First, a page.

PhD Candidate/Lecturing, Federal University Oye-Ekiti, Nigeria
The research generated evidence on STH transmission hotspots to guide integrated control programme
Soil Transmitted Helminthiasis (STH) is one of the major public health problem in Nigeria. Infections has direct linkages with access to/and use of improved Water, Sanitation and Hygiene (WASH) resources. However, efforts channeled towards complimenting the already existing intervention programme "preventive chemotheraphy" with provision of water, sanitation and hygiene (WASH) resources have been hampered by lack of empirical evidence on transmission hotspots to guide integrated control programme and resource distribution. This research therefore used a cross-sectional design involving 1,499 households across 33 communities in Ogun State, Nigeria to bridge such gap. Field visitations were made to recruited households for georeferencing and assessment of condition of WASH resources using carefully WHO/UNICEF set standards. 1027(68.5%) of the sampled households provided fresh feacal samples for laboratory diagnosis of helminths ova using ether concentration. The WASH and STH data were compiled into a GIS database and subjected to preliminary descriptive statistic. Spatial Maps were constructed using ArcGIS software.
Results: By demography, 600(40%) male and 899(60.0) female respondent participated in the study. Of the 20 LGAs examined, 19(95.0%) were endemic for one or more kind of the three main STH species (except Ijebu-Ode). Ascaris lumbricoides infections are the most geographically distributed species, found in 28/33(84.8%) locations and in 19LGAs. Hookworm was present in 19/33(57.6%) locations and in15LGAs. Trichuris trichiura infection was found in 9/33(27.3%) locations and in 7LGAs. An overall cumulative score of 52.9% was recorded for WASH resource conditions. The percentages score ranges between 65.7% and 38.6% across the LGAs. By categories, cumulative scores of 64.1%, 32.8%, 69.0% and 49.3% was recorded for water, sanitation, household hygiene and individual hygiene respectively.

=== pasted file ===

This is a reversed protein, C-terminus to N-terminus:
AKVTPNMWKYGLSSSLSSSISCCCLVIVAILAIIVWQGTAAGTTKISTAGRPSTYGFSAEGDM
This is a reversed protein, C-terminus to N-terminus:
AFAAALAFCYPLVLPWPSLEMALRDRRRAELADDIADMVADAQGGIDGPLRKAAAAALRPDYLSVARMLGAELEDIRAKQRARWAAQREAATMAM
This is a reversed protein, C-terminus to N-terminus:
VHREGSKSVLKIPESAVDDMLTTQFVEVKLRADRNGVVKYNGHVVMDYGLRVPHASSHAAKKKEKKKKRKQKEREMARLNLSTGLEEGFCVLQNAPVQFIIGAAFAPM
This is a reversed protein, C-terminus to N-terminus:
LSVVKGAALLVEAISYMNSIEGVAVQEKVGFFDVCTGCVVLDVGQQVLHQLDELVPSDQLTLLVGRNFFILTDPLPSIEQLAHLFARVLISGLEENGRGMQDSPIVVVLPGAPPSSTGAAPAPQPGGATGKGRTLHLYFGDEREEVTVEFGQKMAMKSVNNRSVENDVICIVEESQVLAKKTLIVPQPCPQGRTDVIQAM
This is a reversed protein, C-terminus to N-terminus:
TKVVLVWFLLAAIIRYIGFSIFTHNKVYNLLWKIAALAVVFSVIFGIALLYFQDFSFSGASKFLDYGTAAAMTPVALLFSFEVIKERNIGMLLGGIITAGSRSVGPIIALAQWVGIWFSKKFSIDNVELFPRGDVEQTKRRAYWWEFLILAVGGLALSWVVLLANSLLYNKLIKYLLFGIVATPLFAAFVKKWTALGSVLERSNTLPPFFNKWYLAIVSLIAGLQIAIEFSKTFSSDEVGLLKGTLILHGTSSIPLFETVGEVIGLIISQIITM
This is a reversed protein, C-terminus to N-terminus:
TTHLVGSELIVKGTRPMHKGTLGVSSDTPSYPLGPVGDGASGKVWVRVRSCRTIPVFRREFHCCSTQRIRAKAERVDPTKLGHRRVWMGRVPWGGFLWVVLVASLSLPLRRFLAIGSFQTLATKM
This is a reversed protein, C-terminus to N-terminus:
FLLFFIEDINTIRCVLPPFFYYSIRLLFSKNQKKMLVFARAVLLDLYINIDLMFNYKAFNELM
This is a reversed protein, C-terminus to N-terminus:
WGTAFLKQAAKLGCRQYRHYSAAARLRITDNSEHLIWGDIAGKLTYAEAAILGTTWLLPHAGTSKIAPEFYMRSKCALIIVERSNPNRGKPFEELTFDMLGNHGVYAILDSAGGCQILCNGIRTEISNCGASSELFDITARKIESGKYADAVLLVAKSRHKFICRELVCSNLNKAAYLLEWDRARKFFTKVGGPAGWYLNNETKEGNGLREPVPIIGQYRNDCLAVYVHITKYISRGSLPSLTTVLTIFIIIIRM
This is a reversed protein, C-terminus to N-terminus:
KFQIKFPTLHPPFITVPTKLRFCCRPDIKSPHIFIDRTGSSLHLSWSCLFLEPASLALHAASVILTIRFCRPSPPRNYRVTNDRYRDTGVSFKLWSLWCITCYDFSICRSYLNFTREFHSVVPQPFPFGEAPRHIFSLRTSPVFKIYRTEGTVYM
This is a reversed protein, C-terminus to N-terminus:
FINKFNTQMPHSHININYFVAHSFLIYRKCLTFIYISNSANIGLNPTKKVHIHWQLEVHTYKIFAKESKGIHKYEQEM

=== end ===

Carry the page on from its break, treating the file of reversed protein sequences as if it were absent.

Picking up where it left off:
Conclusion: This study provides information on the prevalence and spatial risk of STH and WASH resources in Ogun State. This will serve as decision-support visual tool for Ogun State programme managers to help facilitate integration of STH control into WASH resource programming efforts.
Abstract: A cross-sectional survey was carried out in primary schools to determine prevalence, intensity and spatial co-distribution of Schistosomiasis and soil transmitted helminths (STH) infections in Ogun State, Nigeria. A total of 2148 pupils from 42 schools were examined for Schistosoma and STH infections from urine and fresh fecal samples respectively. Ethyl ether concentration method prepared in sodium acetate – acetic acid – formalin ether was used to concentrate parasites’ ova before microscopic examination. The overall prevalence of schistosomiasis and STH infections were 4.0% (95% CI = 3.21–4.92) and 34.64% (95% CI = 32.62–36.69) respectively. Schistosoma haematobium and Ascaris lumbricoides were the most prevalent across the study area among the Schistosoma and STH species respectively. Overall, intensity of infection was higher in males than in females for all Schistosoma and STH infections, but with no significant difference (P > 0.05), except for Trichuris trichiura (χ 2 = 6.490, P < 0.05). Infection intensity was significantly inversely correlated (χ 2 = 12.953, P < 0.05) with an increase in age group. Co-distribution of Schistosoma and STH infections occurred in 15 (35.7%) out of 42 schools, and only 30 children (1.4%) had co-infection of Schistosoma and STH. This study provides information on the prevalence and spatial risk of schistosomiasis and STH in Ogun State. This will serve as decision-support tool for Ogun State programme managers to help facilitate integration of schistosomiasis and STH control.
Pub.: 01 Jan '18, Pinned: 19 Jun '18
Abstract: Authors: H.O. Mogaji ; G.A. Dedeke ; O.A. Jaiyeola ; A.A. Adeniran ; D.B. Olabinke ; A.S. Oluwole ; E.M. Abe ; D.O. Adeaga ; Q.A. Yusuff ; H.A. Yusuff ; U.F. Ekpo Article URL: https://www.cambridge.org/core/product/4362813B5715D04D60AAE71F82802C60 Citation: Vol 4 (2018) Publication Date: 2018-01-01T00:00:00.000Z Journal: Parasitology Open
Pub.: 01 Jan '18, Pinned: 19 Jun '18